When Sam Darnold’s first NFL pass was intercepted and returned for a touchdown in Detroit, one of two things could happen: The youngest week one starter in NFL history could have gone into a Nathan Peterman-type shell and crumble under the weight of expectations of a franchise with a laughable NFL history … or he could shake it off and lead the team to victory.
Darnold, 21, did the unthinkable: Not only did he lead the Jets to victory, but he was utterly dominant in doing so, not only outplaying 9-year veteran Matt Stafford (27-of-46, four interceptions), but guiding the Jets to a resounding 48-17 win.
You can’t just say Darnold was good; he was virtually flawless after the interception, going 16-of-21 for 198 yards and two touchdown passes, one an effortless strike of 41 yards to Robbie Anderson.
It didn’t stop there. After the Lions scored on their 1st possession of the 2nd half to tie the game, Darnold casually led the Jets 75 yards down the field in just six plays, threw another TD pass, and they never trailed again.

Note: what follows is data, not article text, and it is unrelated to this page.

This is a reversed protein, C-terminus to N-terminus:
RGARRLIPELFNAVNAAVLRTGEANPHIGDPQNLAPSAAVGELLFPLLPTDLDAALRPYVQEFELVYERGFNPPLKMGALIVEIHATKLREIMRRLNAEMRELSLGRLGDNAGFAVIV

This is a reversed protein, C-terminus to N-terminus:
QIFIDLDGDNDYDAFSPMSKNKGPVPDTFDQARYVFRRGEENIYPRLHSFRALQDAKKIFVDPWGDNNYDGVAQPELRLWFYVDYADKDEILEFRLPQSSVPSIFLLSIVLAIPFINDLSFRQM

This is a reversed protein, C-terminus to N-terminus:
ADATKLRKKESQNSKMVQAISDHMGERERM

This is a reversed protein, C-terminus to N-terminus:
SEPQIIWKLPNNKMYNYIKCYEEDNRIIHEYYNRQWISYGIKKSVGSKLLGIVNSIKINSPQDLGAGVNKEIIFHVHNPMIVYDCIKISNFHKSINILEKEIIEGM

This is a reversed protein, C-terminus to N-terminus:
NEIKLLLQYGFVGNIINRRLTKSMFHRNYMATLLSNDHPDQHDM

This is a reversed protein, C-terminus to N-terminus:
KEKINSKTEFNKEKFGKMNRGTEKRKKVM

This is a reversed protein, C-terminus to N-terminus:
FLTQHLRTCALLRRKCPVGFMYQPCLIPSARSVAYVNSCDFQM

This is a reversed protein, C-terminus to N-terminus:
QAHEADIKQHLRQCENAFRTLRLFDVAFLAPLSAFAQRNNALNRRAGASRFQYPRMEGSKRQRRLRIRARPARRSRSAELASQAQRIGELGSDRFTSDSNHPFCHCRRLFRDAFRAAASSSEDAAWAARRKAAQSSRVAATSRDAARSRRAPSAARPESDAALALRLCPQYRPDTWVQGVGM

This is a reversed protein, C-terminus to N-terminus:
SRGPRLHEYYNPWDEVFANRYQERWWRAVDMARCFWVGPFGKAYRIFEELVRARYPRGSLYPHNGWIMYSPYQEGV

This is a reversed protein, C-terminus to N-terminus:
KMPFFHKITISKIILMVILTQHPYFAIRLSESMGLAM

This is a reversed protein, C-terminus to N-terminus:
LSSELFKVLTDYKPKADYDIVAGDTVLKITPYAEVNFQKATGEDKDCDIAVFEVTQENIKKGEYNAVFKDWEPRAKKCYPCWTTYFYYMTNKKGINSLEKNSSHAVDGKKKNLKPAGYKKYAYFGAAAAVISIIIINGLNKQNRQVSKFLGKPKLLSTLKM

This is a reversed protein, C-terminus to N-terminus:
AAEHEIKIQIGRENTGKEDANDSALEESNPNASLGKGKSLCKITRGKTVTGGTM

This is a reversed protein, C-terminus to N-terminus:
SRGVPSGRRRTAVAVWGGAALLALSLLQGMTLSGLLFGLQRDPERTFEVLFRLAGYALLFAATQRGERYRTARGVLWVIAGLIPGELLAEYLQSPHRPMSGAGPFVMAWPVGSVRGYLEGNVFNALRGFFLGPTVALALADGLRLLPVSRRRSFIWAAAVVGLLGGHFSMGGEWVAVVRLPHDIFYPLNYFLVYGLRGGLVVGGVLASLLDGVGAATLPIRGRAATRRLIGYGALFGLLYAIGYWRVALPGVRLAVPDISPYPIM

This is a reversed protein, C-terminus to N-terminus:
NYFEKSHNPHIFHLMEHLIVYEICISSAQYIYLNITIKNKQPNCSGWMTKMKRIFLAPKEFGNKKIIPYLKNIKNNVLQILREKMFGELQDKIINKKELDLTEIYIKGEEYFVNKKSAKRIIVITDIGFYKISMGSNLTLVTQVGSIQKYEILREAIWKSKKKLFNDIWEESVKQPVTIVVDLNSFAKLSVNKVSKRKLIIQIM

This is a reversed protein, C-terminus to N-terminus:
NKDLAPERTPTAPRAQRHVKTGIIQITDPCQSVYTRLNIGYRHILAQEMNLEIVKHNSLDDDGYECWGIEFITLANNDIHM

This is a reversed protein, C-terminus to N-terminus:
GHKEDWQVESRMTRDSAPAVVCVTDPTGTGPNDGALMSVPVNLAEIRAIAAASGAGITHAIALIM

You can play the “it’s just one game” card, but the talent and resolve is obvious. Sam Darnold should be in the NFL for a very long time. And it shouldn’t take him long to become a star.
It’s not possible to quantify how much the Browns and Giants will regret passing on Darnold. Perhaps Baker Mayfield works out for the Browns, and is a successful QB. Maybe Saquon Barkley helps get the Giants to the playoffs.
But Darnold? He’s got a higher ceiling than both. Once he and the Jets start winning – and it could be sooner than later – it’s going to hurt the Giants much more than the Browns. Eli Manning is 37; he’s 38 in January. The Giants have no idea who their next QB will be. It’s entire feasible that they’ll be searching for Manning’s replacement for years.
The same way the Jets had to go through Chad Pennington, Kellen Clemens, Brett Favre, and Mark Sanchez at QB from 2006-2011 while Eli Manning won two Super Bowls, the Giants may go through a futile, multi-year search for the next franchise QB.